Should Scotland be independent?

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Woodchopper
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Re: Should Scotland be independent?

Post by Woodchopper » Wed Apr 28, 2021 8:33 am

causan_dux wrote:
Tue Apr 27, 2021 10:33 pm
This doesn't need a graphic (a right or a wrong one) to express it.

If Scotland quits the UK, it can have borders with other countries (which hardly needs to be said).

If an independent Scotland joins the EU, it must have a border with rUK. I think that single sentence is all that is needed to counteract this supposed SNP claim.

It appears to me that the whole diagram is intended to try to insidiously claim that independence and joining the EU would be economically disastrous for Scotland. That could be true "Given Scottish dependence on trade with UK" (meaning rUK), although this would depend on where the EU-UK trade terms are headed. But it is not true given the multitude of other arrangements that are possible, is it?
I don't think the claim is insidious given that it clearly stated.

Whether a border along the Tweed and divergent regulation between Scotland and rUK would be economically disastrous for Scotland is a different question. Partly it'll depend upon how people think of what counts as disastrous. As with Brexit, opinions may differ. Given that the Scottish economy is more integrated with that of the rUK than the UK was integrated with the EU, I can assume that the economic effects would be worse then we've seen with Brexit.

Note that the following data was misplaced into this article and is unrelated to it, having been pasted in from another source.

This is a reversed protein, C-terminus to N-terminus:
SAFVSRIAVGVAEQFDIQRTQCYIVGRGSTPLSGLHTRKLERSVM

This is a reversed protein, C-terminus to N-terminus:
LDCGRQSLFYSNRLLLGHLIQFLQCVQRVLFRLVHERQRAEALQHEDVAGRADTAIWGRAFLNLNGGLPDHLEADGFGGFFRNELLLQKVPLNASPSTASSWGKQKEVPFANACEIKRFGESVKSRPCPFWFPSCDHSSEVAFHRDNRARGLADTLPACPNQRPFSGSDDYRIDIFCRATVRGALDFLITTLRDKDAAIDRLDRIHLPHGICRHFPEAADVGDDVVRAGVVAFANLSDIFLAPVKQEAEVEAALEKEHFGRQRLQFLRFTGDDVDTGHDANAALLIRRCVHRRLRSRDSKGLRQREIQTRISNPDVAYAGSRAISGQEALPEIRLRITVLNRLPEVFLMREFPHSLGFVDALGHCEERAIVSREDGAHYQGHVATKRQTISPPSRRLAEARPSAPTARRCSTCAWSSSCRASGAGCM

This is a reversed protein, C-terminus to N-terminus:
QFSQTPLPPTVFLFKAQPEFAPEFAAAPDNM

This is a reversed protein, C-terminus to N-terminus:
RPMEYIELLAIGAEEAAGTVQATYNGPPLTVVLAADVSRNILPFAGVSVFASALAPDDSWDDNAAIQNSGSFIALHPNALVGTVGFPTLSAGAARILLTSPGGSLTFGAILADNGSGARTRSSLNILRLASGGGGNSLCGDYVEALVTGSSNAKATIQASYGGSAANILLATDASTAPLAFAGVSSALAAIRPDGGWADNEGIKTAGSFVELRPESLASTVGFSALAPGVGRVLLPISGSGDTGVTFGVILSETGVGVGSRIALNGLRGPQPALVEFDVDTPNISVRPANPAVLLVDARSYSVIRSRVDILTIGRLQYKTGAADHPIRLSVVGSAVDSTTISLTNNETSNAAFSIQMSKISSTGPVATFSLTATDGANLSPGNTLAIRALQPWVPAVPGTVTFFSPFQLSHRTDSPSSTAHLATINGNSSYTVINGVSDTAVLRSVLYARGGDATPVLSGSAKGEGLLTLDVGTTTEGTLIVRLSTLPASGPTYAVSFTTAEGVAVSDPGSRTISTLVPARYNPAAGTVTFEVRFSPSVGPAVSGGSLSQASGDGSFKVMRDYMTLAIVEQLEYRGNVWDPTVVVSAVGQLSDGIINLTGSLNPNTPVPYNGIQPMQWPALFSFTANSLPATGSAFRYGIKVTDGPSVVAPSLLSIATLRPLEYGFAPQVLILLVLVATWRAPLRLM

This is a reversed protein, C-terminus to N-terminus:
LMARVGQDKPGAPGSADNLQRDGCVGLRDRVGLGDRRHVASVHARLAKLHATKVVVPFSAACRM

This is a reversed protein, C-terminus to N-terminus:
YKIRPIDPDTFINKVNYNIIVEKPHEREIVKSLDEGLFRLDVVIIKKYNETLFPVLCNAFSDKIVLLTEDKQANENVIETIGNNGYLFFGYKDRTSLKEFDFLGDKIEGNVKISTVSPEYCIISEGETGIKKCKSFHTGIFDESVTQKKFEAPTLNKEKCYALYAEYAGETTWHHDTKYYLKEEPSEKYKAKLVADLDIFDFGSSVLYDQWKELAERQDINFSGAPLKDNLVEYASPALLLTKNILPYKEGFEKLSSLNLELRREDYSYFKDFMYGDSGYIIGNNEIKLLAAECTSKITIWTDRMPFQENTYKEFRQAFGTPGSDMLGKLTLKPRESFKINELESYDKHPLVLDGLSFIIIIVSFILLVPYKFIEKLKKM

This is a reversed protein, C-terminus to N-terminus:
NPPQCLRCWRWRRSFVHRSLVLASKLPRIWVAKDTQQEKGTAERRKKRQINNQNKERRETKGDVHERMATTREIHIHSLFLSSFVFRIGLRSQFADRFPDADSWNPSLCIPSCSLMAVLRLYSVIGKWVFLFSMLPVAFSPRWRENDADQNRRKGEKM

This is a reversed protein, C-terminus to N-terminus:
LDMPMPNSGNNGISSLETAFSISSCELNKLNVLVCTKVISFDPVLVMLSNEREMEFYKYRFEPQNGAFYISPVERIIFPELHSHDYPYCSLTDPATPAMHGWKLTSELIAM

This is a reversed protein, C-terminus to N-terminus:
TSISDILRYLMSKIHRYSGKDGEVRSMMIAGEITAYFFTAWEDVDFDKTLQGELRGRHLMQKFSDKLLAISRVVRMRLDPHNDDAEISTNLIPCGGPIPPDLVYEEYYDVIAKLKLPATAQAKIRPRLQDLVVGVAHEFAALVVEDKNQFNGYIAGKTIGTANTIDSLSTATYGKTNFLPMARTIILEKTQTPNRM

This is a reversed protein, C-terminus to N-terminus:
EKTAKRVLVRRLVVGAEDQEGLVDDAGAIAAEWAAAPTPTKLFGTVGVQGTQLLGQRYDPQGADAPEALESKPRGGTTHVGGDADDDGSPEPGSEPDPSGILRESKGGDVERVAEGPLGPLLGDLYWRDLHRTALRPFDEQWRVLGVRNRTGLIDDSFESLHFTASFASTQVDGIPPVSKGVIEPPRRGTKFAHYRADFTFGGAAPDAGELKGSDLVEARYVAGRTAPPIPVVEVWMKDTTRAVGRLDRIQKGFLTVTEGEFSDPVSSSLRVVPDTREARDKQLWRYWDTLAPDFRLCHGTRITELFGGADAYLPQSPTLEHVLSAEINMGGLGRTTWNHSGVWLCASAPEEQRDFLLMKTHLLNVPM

There's a big difference between what's possible and what's plausible within the next few years. If a referendum on Scottish independence were to have a yes result in 2022, then the negotiations would be with the Johnson government. I can't see how it would accept following EU regulations etc in order to keep an open border with Scotland as an EU member. Similarly, given its stance on Ireland, I can't see the EU being willing to accept an open border with the rUK.

That narrows down what other arrangements may be possible.

If the referendum was at some point in the future then other things may be possible. A UK rejoining the EU would make Scottish independence much easier in practice. But realistically that would be decades in the future, if ever.

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bjn
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Re: Should Scotland be independent?

Post by bjn » Wed Apr 28, 2021 12:30 pm

noggins wrote:
Wed Apr 28, 2021 8:27 am
But Ireland is a real nation that suffered under the british imperialism, while scottishnessland is just a region with a funny accent, some odd dietary habits and a chip on its shoulder.

However while the nationalist case for Scotsxit is a load of deluded cryptonationalist drivel, English politics seems to be degenerating to such an extent that the scots might well be better off practically for fleeing.
Can I have a Londxit for the same reason?

jcm
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Re: Should Scotland be independent?

Post by jcm » Wed Apr 28, 2021 8:17 pm

noggins wrote:
Wed Apr 28, 2021 8:27 am
But Ireland is a real nation that suffered under the british imperialism, while scottishnessland is just a region with a funny accent, some odd dietary habits and a chip on its shoulder.

However while the nationalist case for Scotsxit is a load of deluded cryptonationalist drivel, English politics seems to be degenerating to such an extent that the scots might well be better off practically for fleeing.